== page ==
Family, friends and fellow priests who gathered to celebrate the funeral of Bishop Morgan Casey remembered the bishop as a man who deeply loved serving others, particularly those on the margins.
“His most special gift was letting us know how much he loved us and how much God loves us,” said Tony Casey, Bishop Casey’s brother. “Morgan’s life work was an example of how God loves us and wants us to care for each other. I believe he saw the face of God when he looked at the faces of the poor.”
Bishop Casey died July 27 in St. Louis. He was 87 years old.
Archbishop Mitchell T. Rozanski celebrated the funeral Mass on Aug. 6 — Bolivian Indepence Day — at St. Mary Magdalen Church in Brentwood, where Bishop Casey served as assistant pastor after his ordination to the priesthood in 1962. In 1965, Bishop Casey volunteered for an assignment to the archdiocesan missions in Bolivia, where he continued to serve for nearly 50 years.
Bishop Casey was ordained a bishop on Jan. 28, 1984. He served as auxiliary bishop of La Paz for four years. In 1988, he was appointed head of the Vicariate of the Pando, moving into a mission territory in northwestern Bolivia, where he remained until his retirement in 2013.
Bishop Eugenio Coter, who succeeded Bishop Casey as head of the Vicariate of the Pando, traveled to St. Louis to concelebrate the funeral Mass. Archbishop Emeritus Robert J. Carlson, Bishop Emeritus Robert Hermann and dozens of priests from the archdiocese were also present.
“Bishop Casey lived a life of generosity and total dedication to the people of Bolivia,” Bishop Coter said.
Father Don Schramm, who served in the archdiocesan mission in Bolivia in the 1970s, recalled in his homily some of Bishop Casey’s accomplishments: overseeing the building of a school, a parish center, a hospital and a clinic for people with disabilities; helping to revitalize the seminary and increase vocations among young Bolivians; growing prison ministry outreach throughout the region.
Several times a year, Bishop Casey would journey into the jungle aboard a small boat to bring the sacraments and Jesus’ message of hope and love to people in remote villages.
The Gospel reading proclaimed at his funeral came from Matthew, chapter 25: “Amen, I say to you, whatever you did for one of these least brothers of mine, you did for me.”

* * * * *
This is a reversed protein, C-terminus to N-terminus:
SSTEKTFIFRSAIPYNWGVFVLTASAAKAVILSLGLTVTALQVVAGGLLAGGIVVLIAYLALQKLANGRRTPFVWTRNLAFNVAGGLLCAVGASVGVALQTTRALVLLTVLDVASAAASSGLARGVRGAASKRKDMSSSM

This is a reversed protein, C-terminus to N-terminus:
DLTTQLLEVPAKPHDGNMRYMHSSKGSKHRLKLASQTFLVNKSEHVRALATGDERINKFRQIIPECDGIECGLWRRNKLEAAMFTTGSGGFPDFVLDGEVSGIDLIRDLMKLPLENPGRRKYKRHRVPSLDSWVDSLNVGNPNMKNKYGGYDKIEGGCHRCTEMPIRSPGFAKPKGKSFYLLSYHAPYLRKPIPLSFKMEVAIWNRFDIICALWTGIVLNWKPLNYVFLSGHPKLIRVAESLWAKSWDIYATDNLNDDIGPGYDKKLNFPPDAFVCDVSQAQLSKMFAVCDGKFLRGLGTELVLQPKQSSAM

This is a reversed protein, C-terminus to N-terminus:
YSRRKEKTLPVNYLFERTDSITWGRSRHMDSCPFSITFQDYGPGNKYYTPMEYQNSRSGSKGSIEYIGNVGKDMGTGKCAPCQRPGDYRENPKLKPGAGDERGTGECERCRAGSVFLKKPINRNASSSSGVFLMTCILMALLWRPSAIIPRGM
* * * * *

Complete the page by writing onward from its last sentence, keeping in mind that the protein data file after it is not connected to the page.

“I can’t get over how well that fits Bishop Casey — all the ways he reached out to the marginalized, those who had been overlooked in many ways,” Father Schramm said. Father Schramm is retired in residence at St. Charles Borromeo Parish.
Father James Michler served in the archdiocesan mission in Bolivia for nearly 25 years, witnessing Bishop Casey’s leadership and ministry.
“[Bishop Casey] was the kind of person who was always thinking about others,” Father Michler said. “He wasn’t afraid to go out of his way, and he treated people with generosity.”
When Bishop Casey would be out of the country visiting St. Louis, the faithful in Bolivia missed him greatly, Father Michler recalled.
“People asked about him with great concern and great affection,” he said. “I never heard anyone in Bolivia criticize Bishop Casey.”
When Father Michler flew to Bolivia to begin his ministry there, he sat next to Bishop Casey on the airplane; when he returned to St. Louis at the end of his assignment, Bishop Casey was there to pick him up.
“It was easy to talk to him, easy to get to know him,” Father Michler said. “He knew how to have a good time, and he knew how to take care of people. It was just a blessing for me to be in his presence.”
After Bishop Casey retired and returned to St. Louis in 2013, he loved living with his brother priests at Regina Cleri, Tony Casey said. He made a point to get to know every employee at the residence, and he even returned regularly to St. Mary Magdalen Parish, hearing confessions there until he was no longer able to drive.
Bishop Casey lived his final days at Mother of Good Counsel Home and passed away peacefully as family members prayed the Rosary around him, Tony Casey said.
“This is a day to celebrate Bishop Casey’s life, and because of the way he lived, we have a lot to celebrate,” said Tony Casey.